What Role Can Neighbors Play?

Connected communities are healthier communities, and you can turn your street, your block, your part of town into a place where children are cared for and parents are supported



Invest a little time now in creating an environment where everyone looks out for each other so that your neighbors will be more likely to come to you when there’s a problem.

Even if you’re not the person emotionally closest to a parent, you’re the nearest helping hand. That makes an offer of assistance more tangible and immediate.

What Can You Do?

Can you name everyone who lives on your street?

Even a simple introduction can make a neighbor feel like they belong.

Get to know the families that live around you.

Meet the kids and talk to the parents so that they know you are there if they ever need help. Social connection and social support are the cornerstones of family well-being and child safety.

Parenting is challenging at times (and sometimes very often) – for all parents.

Acknowledging this and offering support goes a long way. Offer resources, such as Lane Kids and Parenting Now!

Help to reduce silence and isolation.

In Lane County, 47% of survivors of child abuse and neglect said no one helped them at the time they were first being mistreated – 19% said they were rarely helped. Be that person people reach out to for support.

Support local kids sports’ teams.

Most teams don’t get the crowds of a high school football game. Find a game in progress at a neighborhood park, pick a team, and cheer on the players.

Offer to babysit so that parents can enjoy a night off.

Strengthen our neighborhoods for all people.

CALC works to make our community safe and respectful for all people, and to take a stand against discrimination or threats to human rights that negatively impact families.

Join the 90by30 Regional Leadership Team in your community.

Watch out for each other.

If someone is sick or away for an extended period, take turns dropping off dinner or collecting the mail. If you haven’t seen a neighbor in awhile, stop by their house to make sure everything is okay.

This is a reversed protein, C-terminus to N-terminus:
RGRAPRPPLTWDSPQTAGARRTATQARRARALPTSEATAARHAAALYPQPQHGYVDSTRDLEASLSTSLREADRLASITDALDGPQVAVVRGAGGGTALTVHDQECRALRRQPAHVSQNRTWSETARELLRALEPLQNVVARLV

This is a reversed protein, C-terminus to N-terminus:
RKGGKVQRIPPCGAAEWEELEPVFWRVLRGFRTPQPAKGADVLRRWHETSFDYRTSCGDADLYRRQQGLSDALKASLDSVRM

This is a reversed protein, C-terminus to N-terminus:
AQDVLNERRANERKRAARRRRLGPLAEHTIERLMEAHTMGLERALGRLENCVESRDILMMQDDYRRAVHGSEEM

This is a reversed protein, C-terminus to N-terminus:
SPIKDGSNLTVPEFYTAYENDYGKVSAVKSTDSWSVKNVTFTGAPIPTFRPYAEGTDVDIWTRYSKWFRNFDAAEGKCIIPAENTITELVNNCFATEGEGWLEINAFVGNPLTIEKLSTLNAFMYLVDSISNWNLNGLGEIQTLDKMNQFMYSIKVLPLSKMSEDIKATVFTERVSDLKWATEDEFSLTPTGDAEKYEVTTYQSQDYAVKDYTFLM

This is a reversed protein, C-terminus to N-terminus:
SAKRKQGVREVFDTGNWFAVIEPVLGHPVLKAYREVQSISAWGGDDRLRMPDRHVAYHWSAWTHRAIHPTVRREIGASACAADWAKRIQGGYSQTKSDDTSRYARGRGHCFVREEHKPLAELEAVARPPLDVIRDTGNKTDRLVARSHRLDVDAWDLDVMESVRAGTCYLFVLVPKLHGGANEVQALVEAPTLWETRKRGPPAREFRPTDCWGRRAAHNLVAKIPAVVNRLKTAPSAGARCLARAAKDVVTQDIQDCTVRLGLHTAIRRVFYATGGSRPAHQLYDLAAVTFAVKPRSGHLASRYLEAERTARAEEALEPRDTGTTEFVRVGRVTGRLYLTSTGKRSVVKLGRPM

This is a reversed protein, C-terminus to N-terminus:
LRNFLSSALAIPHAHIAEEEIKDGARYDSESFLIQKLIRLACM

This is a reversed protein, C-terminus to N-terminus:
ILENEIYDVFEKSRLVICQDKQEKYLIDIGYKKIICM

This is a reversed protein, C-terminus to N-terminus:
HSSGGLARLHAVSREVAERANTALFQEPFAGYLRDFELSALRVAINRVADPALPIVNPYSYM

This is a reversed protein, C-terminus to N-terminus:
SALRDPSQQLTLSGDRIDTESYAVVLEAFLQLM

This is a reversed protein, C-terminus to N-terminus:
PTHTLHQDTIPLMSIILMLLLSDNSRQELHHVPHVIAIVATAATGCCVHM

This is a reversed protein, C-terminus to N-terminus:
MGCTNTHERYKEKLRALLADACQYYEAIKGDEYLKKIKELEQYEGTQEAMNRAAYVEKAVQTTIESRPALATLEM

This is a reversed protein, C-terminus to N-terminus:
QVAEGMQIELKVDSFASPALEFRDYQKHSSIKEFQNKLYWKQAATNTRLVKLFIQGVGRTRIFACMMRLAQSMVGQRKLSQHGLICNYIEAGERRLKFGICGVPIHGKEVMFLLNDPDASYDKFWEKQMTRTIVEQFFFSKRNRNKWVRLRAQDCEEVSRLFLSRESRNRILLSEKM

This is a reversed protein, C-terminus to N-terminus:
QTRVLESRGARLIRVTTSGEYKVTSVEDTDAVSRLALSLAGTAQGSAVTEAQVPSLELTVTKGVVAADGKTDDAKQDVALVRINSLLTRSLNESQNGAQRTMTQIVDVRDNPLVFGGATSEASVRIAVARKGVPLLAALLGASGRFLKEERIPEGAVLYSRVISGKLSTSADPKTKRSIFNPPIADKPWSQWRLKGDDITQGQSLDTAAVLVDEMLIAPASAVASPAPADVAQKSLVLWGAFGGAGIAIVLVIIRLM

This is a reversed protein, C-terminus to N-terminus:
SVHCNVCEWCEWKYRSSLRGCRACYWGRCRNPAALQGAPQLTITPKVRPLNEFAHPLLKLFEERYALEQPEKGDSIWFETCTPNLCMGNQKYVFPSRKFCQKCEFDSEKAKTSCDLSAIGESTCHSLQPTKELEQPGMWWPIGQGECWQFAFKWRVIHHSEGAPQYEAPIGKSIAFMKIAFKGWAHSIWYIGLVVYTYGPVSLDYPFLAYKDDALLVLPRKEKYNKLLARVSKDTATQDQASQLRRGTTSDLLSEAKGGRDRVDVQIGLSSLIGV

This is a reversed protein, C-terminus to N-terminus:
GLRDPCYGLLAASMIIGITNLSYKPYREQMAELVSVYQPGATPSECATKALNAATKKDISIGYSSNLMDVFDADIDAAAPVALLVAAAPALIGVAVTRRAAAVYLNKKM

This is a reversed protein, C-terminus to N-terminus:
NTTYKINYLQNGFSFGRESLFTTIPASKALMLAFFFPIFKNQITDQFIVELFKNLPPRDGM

Encourage your local school to adopt Roots of Empathy.

This groundbreaking program teaches first- and second-graders compassion and reduces bullying through interactions with an infant and caregiver.


Show the kids in your neighborhood what it means to be a good neighbor.

Say hello when you see each other outside, and offering to do things like collect a family's mail while they're on vacation.

Learn about how to support a survivor of abuse or neglect.

Find resources at Lane County’s Trauma Healing Project.

“Fill in” for a friend or neighbor when they can’t attend a child’s dance recital or soccer game

It's not being nosy to show concern.

Sometimes the smallest actions - offering to carry groceries inside from the car, offering to mow the lawn when it gets overgrown - are the easiest to do.

If you’re concerned about someone, reach out.

Two useful resources: RAINN and the National Domestic Violence Hotline. Learn how to intervene in a situation where you’re concerned about domestic violence more about here.

Have a regular neighborhood block party or potluck.

Go beyond a one-time meet-and-greet and establish lasting connections. Draft a simple flyer and knock on neighbors’ doors to invite them. If you have not already, introduce yourself and open your home for a gathering in the near future.

Plug in to existing infrastructure

If your city has Neighborhood Association, they can be a great way to get to know your neighbors and tackle issues you’re all facing.

Turn out as a group.

Join your neighbors for the activity night of a local elementary school and meet area families that may not live right next door.

Pass on an invitation to the Welcome Baby Box

If you live in South, West, or East Lane County, 90by30’s Welcome Baby Box is available now to anyone expecting a baby. Find out more here.

Share K(no)w More on Facebook and spread the word that there are ways to get involved.

Resources for Neighbors